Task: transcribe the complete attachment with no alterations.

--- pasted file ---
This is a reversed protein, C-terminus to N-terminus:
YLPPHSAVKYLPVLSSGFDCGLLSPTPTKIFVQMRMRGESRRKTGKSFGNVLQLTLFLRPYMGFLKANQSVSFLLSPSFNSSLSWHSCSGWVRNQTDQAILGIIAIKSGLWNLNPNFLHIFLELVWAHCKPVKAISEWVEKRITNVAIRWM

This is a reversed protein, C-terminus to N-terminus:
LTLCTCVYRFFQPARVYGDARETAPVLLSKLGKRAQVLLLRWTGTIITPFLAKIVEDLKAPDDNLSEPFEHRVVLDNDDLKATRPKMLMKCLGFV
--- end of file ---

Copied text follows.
This is a reversed protein, C-terminus to N-terminus:
YLPPHSAVKYLPVLSSGFDCGLLSPTPTKIFVQMRMRGESRRKTGKSFGNVLQLTLFLRPYMGFLKANQSVSFLLSPSFNSSLSWHSCSGWVRNQTDQAILGIIAIKSGLWNLNPNFLHIFLELVWAHCKPVKAISEWVEKRITNVAIRWM

This is a reversed protein, C-terminus to N-terminus:
LTLCTCVYRFFQPARVYGDARETAPVLLSKLGKRAQVLLLRWTGTIITPFLAKIVEDLKAPDDNLSEPFEHRVVLDNDDLKATRPKMLMKCLGFV